Possible Complications during Gastric Bypass Surgery
If you are considering gastric bypass surgery, you should consider the various complications that can occur during and after the procedure. As with any surgery, there are certain risks involvedâ€”risk from the anesthesia, the procedure and the recovery process. Knowing about the complications of gastric bypass surgery
can help you make an informed decision about the surgery and anticipate some of the various and possible outcomes.
In general, complications of gastric bypass surgery are reduced when the surgeon performs the surgery laparoscopically rather than by the traditional route. The traditional method of making a large incision in the abdomen is associated with a longer recovery and more complications with the healing process. However, in order for the laparoscopic approach to be safer, your surgeon must be skilled with this approach because it is more technically demanding. Since the area is visualized by a camera rather than directly, all cuts, sutures and movements are also done by camera. In skilled hands, though, laparoscopic gastric bypass surgery is associated with fewer complications.
Assuming you are working with a skilled surgeon, there are still some complications of gastric bypass surgery that can occur infrequently. Since this procedure is done on those who are suffering from obesity, these patients usually have other obesity-related diseases as well, such as diabetes and high blood pressure. People with poorly controlled diabetes are prone to wound infections because high levels of circulating sugar in the blood interfere with wound healing. Chronic diseases also increase the risks associated with anesthesia. Larger people are more difficult to intubate (place a breathing tube deep in the throat). Also, because many anesthetics need to be dosed in terms of body mass, obese patients require higher concentrations of anesthesia. This increases the risk for anesthesia side effects.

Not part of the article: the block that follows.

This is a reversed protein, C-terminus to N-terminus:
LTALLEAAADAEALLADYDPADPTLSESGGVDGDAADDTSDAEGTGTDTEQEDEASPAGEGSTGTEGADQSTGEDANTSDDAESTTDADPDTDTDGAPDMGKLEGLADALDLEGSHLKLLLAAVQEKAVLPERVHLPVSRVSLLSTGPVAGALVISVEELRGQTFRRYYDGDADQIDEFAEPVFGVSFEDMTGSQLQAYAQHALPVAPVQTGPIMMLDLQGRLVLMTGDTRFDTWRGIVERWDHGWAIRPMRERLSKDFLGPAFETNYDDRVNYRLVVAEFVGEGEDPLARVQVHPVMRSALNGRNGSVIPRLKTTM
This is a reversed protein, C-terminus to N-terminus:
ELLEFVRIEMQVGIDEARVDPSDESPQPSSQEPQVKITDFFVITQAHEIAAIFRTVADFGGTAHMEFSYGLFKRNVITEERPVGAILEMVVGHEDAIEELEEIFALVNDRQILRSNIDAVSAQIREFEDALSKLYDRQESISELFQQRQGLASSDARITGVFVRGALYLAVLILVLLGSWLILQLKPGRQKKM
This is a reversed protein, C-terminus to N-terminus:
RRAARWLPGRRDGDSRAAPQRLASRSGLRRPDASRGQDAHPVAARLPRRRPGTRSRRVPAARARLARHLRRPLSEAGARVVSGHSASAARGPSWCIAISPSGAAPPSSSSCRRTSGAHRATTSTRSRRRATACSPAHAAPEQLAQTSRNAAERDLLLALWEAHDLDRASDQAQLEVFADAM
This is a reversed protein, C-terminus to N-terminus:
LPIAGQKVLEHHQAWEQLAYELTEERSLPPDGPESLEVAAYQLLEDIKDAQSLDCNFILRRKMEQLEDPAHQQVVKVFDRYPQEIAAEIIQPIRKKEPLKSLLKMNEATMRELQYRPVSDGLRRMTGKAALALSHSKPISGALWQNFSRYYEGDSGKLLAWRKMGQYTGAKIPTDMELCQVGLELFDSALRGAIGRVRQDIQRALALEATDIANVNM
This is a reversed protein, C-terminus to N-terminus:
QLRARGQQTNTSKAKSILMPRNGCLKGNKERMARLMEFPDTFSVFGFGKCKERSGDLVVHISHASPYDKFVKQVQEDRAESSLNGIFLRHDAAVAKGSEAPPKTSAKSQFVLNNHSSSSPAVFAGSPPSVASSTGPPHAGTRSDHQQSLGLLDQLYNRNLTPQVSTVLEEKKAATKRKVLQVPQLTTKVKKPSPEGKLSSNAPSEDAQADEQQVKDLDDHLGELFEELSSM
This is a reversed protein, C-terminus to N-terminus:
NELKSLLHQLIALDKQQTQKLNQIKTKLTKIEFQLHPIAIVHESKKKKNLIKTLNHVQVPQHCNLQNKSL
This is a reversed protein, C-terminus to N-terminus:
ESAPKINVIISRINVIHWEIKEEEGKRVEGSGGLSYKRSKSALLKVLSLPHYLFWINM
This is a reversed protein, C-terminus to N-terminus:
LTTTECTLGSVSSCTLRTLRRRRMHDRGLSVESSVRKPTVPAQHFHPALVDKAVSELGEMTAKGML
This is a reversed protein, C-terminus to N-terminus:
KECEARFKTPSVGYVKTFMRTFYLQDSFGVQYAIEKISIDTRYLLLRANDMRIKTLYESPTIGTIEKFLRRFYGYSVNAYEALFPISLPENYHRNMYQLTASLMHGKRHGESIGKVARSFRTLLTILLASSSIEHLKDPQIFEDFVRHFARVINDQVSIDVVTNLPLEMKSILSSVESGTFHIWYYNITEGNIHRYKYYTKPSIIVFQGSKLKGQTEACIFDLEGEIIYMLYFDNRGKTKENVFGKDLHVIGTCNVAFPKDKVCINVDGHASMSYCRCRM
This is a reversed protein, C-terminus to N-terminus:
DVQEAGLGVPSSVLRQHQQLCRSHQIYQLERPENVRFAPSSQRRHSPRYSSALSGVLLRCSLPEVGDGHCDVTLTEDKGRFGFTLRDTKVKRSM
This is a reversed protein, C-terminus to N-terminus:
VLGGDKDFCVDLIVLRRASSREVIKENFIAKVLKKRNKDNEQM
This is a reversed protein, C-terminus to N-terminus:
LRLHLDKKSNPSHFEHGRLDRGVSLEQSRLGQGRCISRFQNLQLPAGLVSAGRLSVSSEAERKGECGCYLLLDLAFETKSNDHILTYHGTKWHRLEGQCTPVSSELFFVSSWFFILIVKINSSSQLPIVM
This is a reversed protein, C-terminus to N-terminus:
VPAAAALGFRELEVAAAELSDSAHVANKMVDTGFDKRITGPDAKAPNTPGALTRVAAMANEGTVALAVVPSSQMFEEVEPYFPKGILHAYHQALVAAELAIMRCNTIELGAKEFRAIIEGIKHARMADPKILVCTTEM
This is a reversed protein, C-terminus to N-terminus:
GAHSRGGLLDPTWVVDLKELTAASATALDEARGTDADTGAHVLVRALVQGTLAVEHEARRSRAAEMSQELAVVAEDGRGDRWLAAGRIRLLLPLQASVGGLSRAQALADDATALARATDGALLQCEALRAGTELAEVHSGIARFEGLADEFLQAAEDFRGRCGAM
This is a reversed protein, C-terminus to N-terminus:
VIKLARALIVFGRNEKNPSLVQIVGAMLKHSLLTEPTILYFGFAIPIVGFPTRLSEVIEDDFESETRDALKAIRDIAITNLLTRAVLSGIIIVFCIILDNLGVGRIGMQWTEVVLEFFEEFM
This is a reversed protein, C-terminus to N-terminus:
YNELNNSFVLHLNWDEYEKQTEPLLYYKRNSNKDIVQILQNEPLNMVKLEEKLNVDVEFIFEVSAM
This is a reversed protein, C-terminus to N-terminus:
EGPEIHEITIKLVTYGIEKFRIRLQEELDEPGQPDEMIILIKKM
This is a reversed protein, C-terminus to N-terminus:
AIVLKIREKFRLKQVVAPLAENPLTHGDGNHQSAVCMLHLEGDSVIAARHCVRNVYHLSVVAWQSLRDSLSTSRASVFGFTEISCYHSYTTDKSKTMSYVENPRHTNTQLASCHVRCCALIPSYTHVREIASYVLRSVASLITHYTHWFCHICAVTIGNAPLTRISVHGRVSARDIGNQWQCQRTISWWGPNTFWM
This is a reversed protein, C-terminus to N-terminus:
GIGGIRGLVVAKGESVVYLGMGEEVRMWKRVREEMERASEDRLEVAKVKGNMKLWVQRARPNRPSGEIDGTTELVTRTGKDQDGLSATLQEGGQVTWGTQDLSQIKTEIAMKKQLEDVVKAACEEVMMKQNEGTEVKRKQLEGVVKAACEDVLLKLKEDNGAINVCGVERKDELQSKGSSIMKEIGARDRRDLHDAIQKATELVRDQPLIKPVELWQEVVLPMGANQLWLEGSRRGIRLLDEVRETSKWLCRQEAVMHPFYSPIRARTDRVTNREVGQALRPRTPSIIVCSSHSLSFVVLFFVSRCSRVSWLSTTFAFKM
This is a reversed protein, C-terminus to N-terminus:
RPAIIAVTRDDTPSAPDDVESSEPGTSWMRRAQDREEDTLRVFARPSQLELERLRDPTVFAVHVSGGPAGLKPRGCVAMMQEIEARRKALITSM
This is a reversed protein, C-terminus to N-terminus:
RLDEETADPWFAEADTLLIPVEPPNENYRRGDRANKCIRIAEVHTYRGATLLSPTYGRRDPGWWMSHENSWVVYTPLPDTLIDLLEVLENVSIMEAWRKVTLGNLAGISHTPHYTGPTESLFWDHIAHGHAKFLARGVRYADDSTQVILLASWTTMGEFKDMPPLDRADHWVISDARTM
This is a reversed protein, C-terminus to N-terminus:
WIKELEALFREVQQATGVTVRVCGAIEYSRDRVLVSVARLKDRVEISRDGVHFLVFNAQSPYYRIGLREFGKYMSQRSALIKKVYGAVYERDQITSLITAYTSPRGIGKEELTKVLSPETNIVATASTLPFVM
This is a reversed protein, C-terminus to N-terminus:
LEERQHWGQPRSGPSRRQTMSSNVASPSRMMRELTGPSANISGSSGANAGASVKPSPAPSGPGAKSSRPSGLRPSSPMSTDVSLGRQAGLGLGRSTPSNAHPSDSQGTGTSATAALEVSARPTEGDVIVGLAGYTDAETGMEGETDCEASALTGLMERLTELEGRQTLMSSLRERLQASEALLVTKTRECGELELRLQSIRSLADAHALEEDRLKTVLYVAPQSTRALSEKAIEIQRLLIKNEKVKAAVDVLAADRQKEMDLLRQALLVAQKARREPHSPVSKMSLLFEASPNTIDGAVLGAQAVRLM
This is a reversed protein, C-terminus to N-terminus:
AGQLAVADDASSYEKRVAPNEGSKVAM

With any abdominal surgery there is a risk of infection. The GI tract is chock full of microorganisms and whenever the stomach and/or intestines are manipulated or cut, there is a risk that some bacteria can spill into the belly itself. If this occurs it can cause serious infections. Gastric bypass surgery involves cutting several blood vessels, including arteries. While it is not common, anytime that an artery is cut there is a risk of hemorrhage. Also, surgery of the bowel can lead to scar tissue within the wall of the bowel. This scar tissue may interfere with the passage of material through the GI tract. This will not immediately be apparent during surgery by may occur during the days to weeks after surgery. Other complications of gastric bypass surgery that may not be immediately apparent after surgery are problems with the anastomosis
. â€śAnastomosisâ€ť is the term that physicians use to describe the place where two tubular structures have been connected. In gastric bypass surgery, anastomosis refers to the place where the two regions of the GI tract are re-connected after surgery. The anastomosis may leak, become narrow and develop an ulcer. These things do not occur that often, but when they do occur they usually mean that the patient will have to undergo another surgery to correct the complication.
While they do not occur that often, complications of gastric bypass surgery do occur and learning about them can help you and your doctor to identify and correct any problems as quickly as possible.
Last Updated: 03/31/2009